Discover Turkey, home of Islamic art
Turkish Ottoman and Islamic art is one of the most important part of the culture of Turkey which are still produced in many areas of the country. Some of the best examples of Turkish and Islamic art; ebru, illumination and gilding, calligraphy, miniature.
The art of Turkey was largely influenced by Islam, which encourages the use of patterns and designs rather than figurative works.
Most Turkish art serves a religious purpose calligraphy is found in hand-written Qurans, miniatures were stylized to draw focus from worldly beings and hint at Allah, and Byzantine architecture influenced the central dome style of mosque introduced during the Ottoman Empire.
Known as Tezhip in Turkish, this is an old decorative art. The word Tezhip means turning gold. Tezhip can be done with paint as well as with gold leaf. It was mostly employed in Quran, handwritten books, religious books and on the edges of calligraphic texts.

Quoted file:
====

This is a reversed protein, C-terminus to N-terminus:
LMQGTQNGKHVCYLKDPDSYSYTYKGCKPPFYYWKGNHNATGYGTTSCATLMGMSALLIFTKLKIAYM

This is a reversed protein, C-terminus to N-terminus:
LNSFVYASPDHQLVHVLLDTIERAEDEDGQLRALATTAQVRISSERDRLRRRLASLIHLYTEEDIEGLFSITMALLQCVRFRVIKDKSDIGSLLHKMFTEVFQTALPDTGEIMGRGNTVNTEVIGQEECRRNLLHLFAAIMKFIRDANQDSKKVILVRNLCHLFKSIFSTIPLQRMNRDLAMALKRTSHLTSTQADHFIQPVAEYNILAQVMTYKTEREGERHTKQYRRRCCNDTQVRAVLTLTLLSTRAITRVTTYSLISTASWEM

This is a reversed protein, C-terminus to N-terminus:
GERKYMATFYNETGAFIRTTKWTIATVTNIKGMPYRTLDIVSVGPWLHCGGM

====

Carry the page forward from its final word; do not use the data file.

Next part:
One of the most illustrative examples of this artistic preference is the calligraphy of the Ottoman Empire. Calligraphy of this era is highlighted by the distinctive Diwani script, invented by Housam Roumi and developed during the 16th and 17th centuries. The style is characterized by the complexity of the lines of the letters and the close juxtaposition of the letters within each word.
Miniature painting was developed during the Ottoman Empire. Based on the Persian miniature style, as well as the illuminations and painting of the Byzantine Empire, the Ottoman miniature was frequently used to illustrate manuscripts.
Ebru, the art of marbling on paper is a traditional decorative form employing special methods.
Although it is not known when and in which country the art of marbling was born, there is no doubt that it is a decorative art peculiar to Eastern countries, especially to Turkey. In the West, ebru is known as Turkish paper.
Calligraphy, Turkish Islamic Art
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